Sealing records is often considered a way to give individuals with criminal histories a chance at rehabilitation and a fresh start. For human trafficking survivors it’s even more important as it allows them to move forward without the stigma associated with certain past offenses.
Many human trafficking survivors are arrested, prosecuted, and convicted of crimes that their traffickers forced them to commit. These convictions create mountains of problems when survivors are applying for housing, employment, education, and various other areas where background checks are required.
When a record is sealed, access to the information is restricted or limited, and in some cases, the record may be entirely expunged or destroyed. The specific criteria and procedures for sealing records depend on the laws of the jurisdiction where the individual was convicted.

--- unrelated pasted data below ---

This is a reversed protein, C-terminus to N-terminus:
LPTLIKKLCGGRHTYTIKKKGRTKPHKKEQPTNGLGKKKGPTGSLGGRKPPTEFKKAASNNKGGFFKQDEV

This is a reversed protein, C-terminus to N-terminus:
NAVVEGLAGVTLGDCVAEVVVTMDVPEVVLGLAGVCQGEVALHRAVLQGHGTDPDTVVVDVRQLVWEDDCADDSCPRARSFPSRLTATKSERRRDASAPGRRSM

The process of sealing records typically involves the survivor filing a petition with the court for a judge to review the case and determine eligibility. Recognizing the circumstances that led to criminal involvement, such as human trafficking, can play a role in determining the appropriate legal remedies. Aside from considering victim status, eligibility criteria often depend on factors such as the nature of the offense and the severity of the conviction.
It’s important to keep in mind that the laws regarding sealed records vary widely, and it’s crucial to consult with legal professionals in the relevant jurisdiction for accurate and up-to-date information.
Today, only 3 states have no criminal record relief statute specifically for human trafficking survivors: Alaska, Iowa, and Maine. There are also a couple of states who only offer relief for survivors who were minors when trafficked: Missouri and South Dakota. This does not reflect pending legislation and other efforts in states that have not yet resulted in a new or different law.
Obtaining employment, finding affordable and safe housing, and beginning or continuing education are just a few areas of life that are made easier when there is legal relief for human trafficking survivors.
For more information and resources, visit Polaris at www.polarisproject.org and the Survivor Reentry Project at www.freedomnetworkusa.org/advocacy/survivor-reentry-project